Owing to the absence of currently available outcome data, there is insufficient evidence to recommend routine testing for genetic variation in the management of patients with AF, as was highlighted by a recent Heart Rhythm Society and European Heart Rhythm Association consensus statement on genetic testing . However, increased attention to pharmacogenetics and prediction modeling using genetic information offers hope for improved clinical care. The absence of data demonstrating direct utility of incorporating genotype information into clinical practice provides an opportunity to systematically assess whether applying genetic data to clinical practice will enhance outcomes.
As with any new technology or development, systematic assessment of its utility in clinical medicine is warranted. Such assessment includes identifying suboptimal realms of clinical care, determining whether such areas present opportunities for application of genetic knowledge, testing whether genetic discoveries are superior to standard care for improving health outcomes, and evaluating whether the expected benefits of implementing genetic testing justify the resource utilization that would be necessary for its adoption.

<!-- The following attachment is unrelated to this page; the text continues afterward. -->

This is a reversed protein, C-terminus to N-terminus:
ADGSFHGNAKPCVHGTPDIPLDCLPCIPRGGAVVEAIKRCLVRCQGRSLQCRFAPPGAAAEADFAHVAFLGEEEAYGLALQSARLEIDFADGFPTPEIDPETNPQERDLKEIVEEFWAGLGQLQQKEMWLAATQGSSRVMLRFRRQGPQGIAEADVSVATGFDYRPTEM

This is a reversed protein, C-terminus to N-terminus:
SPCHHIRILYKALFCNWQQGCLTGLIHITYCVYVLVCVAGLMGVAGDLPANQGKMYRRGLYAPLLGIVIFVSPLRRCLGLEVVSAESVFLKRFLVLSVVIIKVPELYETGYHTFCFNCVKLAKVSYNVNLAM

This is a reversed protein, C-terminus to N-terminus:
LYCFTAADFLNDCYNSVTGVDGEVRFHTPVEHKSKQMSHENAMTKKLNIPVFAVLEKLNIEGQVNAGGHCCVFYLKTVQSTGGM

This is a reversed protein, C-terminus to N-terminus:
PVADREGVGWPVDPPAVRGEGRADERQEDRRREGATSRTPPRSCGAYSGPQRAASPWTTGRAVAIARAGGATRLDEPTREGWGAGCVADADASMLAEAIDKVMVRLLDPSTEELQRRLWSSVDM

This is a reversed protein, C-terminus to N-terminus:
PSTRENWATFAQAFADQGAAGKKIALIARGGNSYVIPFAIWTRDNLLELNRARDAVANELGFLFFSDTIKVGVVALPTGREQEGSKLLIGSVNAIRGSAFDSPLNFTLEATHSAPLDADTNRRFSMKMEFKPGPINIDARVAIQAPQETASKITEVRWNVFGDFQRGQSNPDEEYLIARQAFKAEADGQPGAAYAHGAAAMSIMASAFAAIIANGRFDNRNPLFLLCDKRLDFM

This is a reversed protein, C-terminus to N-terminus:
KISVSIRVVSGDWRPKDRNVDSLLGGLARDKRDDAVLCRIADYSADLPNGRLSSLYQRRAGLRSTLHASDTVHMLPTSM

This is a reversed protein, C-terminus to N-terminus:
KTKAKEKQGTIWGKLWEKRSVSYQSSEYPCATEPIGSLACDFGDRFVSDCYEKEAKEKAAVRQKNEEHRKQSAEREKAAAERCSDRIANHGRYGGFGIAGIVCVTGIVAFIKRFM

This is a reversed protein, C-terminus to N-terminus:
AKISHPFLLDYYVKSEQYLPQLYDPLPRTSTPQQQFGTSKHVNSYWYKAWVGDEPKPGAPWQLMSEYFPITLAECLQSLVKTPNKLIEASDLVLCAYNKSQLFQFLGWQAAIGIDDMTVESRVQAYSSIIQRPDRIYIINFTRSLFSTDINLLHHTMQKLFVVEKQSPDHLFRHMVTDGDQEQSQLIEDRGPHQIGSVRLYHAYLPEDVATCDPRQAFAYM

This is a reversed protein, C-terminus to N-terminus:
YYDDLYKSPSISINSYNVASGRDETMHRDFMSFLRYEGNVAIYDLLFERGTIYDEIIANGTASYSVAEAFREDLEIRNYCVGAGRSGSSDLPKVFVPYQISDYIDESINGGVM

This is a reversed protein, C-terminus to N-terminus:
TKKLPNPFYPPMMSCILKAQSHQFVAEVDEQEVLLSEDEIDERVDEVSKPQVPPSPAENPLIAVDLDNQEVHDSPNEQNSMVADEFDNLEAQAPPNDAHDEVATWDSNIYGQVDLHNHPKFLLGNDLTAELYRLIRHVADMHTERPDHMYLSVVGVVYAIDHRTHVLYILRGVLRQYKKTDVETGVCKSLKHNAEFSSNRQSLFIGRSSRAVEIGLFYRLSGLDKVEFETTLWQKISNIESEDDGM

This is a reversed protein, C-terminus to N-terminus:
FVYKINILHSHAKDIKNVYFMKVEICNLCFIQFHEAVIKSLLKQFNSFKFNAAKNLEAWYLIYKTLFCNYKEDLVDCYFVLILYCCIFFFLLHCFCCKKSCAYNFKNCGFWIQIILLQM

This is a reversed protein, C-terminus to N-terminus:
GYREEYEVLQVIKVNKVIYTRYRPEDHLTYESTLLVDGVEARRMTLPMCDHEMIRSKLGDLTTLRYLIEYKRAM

Recent AF genetic discoveries herald a sea change in the approach to AF research. Investigation of the pathogenic mechanisms underlying this common and morbid arrhythmia is now informed by unbiased techniques, allowing investigators to branch out from preconceived biological mechanisms and reliance on established animal models of AF. It will take many years to realize the full impact of recent genetic discoveries. In the meantime, questions surrounding the utility of applying genetic discoveries to patient management will only be clarified by rigorous testing of genetic information in clinical practice. Ultimately, it is the opportunity for innovation, discovery, and improvement in health outcomes that makes this era of genetic discovery so exciting.
Steven Lubitz, MD, MPH is a cardiac electrophysiologist at the Massachusetts General Hospital and Instructor in Medicine at Harvard Medical School. Patrick Ellinor, MD, PhD is a cardiac electrophysiologist at Massachusetts General Hospital and Associate Professor at Harvard Medical School.
PTE is supported by NIH grants 1RO1HL092577, 1RO1HL104156, 5R21DA027021 and 1K24HL105780. SAL is supported by an AHA grant 12FTF11350014 and a Corrigan Minehan Innovation in Cardiovascular Research Spark Award.